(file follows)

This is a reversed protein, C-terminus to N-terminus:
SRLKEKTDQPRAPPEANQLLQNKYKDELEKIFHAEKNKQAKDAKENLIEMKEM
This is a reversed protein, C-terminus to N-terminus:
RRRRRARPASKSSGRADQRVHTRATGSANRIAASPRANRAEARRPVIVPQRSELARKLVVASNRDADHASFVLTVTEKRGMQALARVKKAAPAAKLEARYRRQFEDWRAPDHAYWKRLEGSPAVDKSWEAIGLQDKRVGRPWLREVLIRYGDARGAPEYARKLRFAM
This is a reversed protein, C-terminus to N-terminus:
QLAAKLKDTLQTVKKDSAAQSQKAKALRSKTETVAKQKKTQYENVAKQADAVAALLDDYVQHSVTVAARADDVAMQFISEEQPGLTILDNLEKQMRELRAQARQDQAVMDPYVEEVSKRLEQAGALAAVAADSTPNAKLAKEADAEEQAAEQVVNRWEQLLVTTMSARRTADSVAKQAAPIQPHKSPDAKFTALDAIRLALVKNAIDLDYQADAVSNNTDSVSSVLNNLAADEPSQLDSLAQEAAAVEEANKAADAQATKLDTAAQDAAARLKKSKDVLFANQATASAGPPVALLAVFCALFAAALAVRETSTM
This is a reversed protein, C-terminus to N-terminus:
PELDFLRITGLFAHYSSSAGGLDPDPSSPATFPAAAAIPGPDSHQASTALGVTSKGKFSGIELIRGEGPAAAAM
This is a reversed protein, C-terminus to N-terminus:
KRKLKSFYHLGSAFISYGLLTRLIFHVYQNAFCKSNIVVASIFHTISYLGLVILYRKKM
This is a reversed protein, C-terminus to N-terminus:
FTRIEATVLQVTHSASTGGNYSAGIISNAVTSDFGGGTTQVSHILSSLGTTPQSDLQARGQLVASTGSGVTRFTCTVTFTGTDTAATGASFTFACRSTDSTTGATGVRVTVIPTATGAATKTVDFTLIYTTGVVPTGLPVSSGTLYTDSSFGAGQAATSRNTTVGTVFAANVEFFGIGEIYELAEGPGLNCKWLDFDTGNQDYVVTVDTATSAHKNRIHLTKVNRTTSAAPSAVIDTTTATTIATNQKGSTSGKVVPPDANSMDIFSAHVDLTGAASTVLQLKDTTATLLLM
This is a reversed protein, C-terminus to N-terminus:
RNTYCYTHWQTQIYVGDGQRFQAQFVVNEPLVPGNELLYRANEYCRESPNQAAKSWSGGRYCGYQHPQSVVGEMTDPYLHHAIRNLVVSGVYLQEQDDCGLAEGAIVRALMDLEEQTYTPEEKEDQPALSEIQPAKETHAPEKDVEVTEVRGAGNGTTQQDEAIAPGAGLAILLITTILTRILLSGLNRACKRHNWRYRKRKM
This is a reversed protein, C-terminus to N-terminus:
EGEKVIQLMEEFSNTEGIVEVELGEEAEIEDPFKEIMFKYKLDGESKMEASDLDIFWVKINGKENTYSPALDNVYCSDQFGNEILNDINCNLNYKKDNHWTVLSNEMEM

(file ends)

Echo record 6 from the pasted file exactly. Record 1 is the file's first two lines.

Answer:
This is a reversed protein, C-terminus to N-terminus:
FTRIEATVLQVTHSASTGGNYSAGIISNAVTSDFGGGTTQVSHILSSLGTTPQSDLQARGQLVASTGSGVTRFTCTVTFTGTDTAATGASFTFACRSTDSTTGATGVRVTVIPTATGAATKTVDFTLIYTTGVVPTGLPVSSGTLYTDSSFGAGQAATSRNTTVGTVFAANVEFFGIGEIYELAEGPGLNCKWLDFDTGNQDYVVTVDTATSAHKNRIHLTKVNRTTSAAPSAVIDTTTATTIATNQKGSTSGKVVPPDANSMDIFSAHVDLTGAASTVLQLKDTTATLLLM